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Wednesday, Sept. 25, 2013

Chuck Shepherd's News Of The Weird

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Unclear on the Concept

  • In August, the Mother Nature Network website showcased an array of camping gear seemingly designed for the daintiest of those ostensibly “roughing” it. The Blofield outdoor couch inflates in minutes to produce a facsimile of a Las Vegas lounge sofa. The Rolla Roaster’s 42-inch-long steel fork assures elegance (and evenness) in marshmallow roasting. For fashion-conscious backwoods women, Teva makes high-heeled hiking sandals ($330). The mother of all Swiss army knives, by Wenger, has so many gadgets that it suggests a parody of a Swiss army knife. To be a camper is to sleep in a tent, though, and why not the trailer-mounted Opera tent, including hardwood floors and a wine cooler?
  • A July direct-mail campaign by Canada’s Conservative Party, intended to show concern for the disabled population, might have fallen short, according to a Toronto Star report. The first wave of brochures, “Supporting Jobs for All Canadians” (meaning the disabled as well), featured the well-known wheelchair symbol and a message in a series of Braille dots. However, the brochure was useless to blind recipients, who could neither see the dots nor read them, as the dots were printed on a flat surface.

Inexplicable

Because We Can, That’s Why: Two onetime roommates at the University of Michigan announced in August that they have developed a smartphone app to accommodate the questionable number of people who seek an easy way to share leftover food on restaurant plates (to save it from wasteful discarding). Using smartphones’ location service, one diner could offer to clean another’s plate or have a stranger rush to his own table for scraps. “We’re not gonna make millions,” one of the developers told NPR in July.

People Different From Us

Jian Yang, 33, a media executive in Singapore, told Reuters in September that he was concerned about the diminishing respect the Mattel Inc. is giving Barbie, reducing production in favor of trendier dolls like those modeled after the Twilight characters. Yang is apparently protective of his collection of more than 6,000 Barbies that dominate his row house—which he estimates has cost him the equivalent of nearly $400,000 since he took up the obsession at age 13. He said his parents have come to accept his passion, but acknowledged that he had a few “ex-girlfriends” who felt “insecure” around his supermodels. Yang also owns about 3,000 non-Barbies, and on his last trip to New York bought 65 more.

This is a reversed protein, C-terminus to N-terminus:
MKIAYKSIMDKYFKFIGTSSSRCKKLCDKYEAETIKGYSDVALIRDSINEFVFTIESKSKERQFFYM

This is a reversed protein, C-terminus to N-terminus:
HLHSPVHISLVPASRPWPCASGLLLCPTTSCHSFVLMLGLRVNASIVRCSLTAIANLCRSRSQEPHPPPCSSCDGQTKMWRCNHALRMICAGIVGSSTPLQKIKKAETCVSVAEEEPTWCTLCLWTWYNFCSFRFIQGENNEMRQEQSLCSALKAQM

Perspective

It is now well known how America’s wounded warriors are victimized by the huge backlog of unaddressed Department of Veterans Affairs disability claims, with waits of many months or years. Nonetheless, the department is so proud of shrinking the backlog that it has begun to issue bonus checks to bureaucrats who meet the department’s numerical goals in case-reduction (according to data from the Office of Personnel Management reported in the Washington Post in August). However, another Washington Post story, in September, reported that backlog reduction likely resulted merely from quickly approving the easier cases—while the roster of serious or complicated cases continued to grow, along with appeals of decisions too hastily made by the bonus-clutching department employees.

Undignified Deaths

(1) A 40-year-old woman was killed in a near-head-on collision in August in Spring Lake, Fla., while joy riding on a back road at night on her dirt bike. She was accidentally hit by her husband, who was also joy riding, in his all-terrain vehicle, and who also died. (2) A 50-year-old man in Berne, N.Y., was killed in August when, driving an all-terrain vehicle, he virtually decapitated himself on nearly invisible wire strung across a road as one of a series of booby traps he had installed to protect his marijuana plants.                                             

 

© 2013 CHUCK SHEPHERD
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